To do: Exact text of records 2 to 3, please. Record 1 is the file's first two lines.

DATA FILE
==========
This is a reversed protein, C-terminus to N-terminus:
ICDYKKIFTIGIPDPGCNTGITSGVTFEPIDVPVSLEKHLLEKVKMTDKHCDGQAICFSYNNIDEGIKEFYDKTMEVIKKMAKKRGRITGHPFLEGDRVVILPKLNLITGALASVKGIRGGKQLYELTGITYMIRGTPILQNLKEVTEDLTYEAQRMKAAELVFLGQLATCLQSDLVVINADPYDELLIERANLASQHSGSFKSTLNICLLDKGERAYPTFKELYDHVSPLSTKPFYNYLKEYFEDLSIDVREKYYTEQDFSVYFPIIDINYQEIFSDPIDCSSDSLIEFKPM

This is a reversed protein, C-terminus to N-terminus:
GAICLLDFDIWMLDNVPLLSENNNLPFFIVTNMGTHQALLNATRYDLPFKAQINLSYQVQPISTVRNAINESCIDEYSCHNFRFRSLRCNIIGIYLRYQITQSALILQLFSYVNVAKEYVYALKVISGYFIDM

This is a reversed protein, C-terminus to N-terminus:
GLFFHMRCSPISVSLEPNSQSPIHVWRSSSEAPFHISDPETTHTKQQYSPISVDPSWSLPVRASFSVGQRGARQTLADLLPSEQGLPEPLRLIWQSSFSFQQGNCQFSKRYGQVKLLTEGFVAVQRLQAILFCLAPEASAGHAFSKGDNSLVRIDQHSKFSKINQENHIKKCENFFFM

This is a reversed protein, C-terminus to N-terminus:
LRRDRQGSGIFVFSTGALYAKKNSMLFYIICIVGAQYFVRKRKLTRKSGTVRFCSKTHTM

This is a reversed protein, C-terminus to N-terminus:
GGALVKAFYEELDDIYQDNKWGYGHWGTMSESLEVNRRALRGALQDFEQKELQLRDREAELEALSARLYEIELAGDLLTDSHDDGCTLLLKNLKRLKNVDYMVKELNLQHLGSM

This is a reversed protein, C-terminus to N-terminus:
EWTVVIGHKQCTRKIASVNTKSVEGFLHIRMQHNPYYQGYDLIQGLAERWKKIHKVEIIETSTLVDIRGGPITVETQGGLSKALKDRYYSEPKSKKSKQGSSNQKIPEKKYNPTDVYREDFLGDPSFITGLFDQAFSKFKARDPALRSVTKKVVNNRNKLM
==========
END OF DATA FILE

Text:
This is a reversed protein, C-terminus to N-terminus:
GAICLLDFDIWMLDNVPLLSENNNLPFFIVTNMGTHQALLNATRYDLPFKAQINLSYQVQPISTVRNAINESCIDEYSCHNFRFRSLRCNIIGIYLRYQITQSALILQLFSYVNVAKEYVYALKVISGYFIDM

This is a reversed protein, C-terminus to N-terminus:
GLFFHMRCSPISVSLEPNSQSPIHVWRSSSEAPFHISDPETTHTKQQYSPISVDPSWSLPVRASFSVGQRGARQTLADLLPSEQGLPEPLRLIWQSSFSFQQGNCQFSKRYGQVKLLTEGFVAVQRLQAILFCLAPEASAGHAFSKGDNSLVRIDQHSKFSKINQENHIKKCENFFFM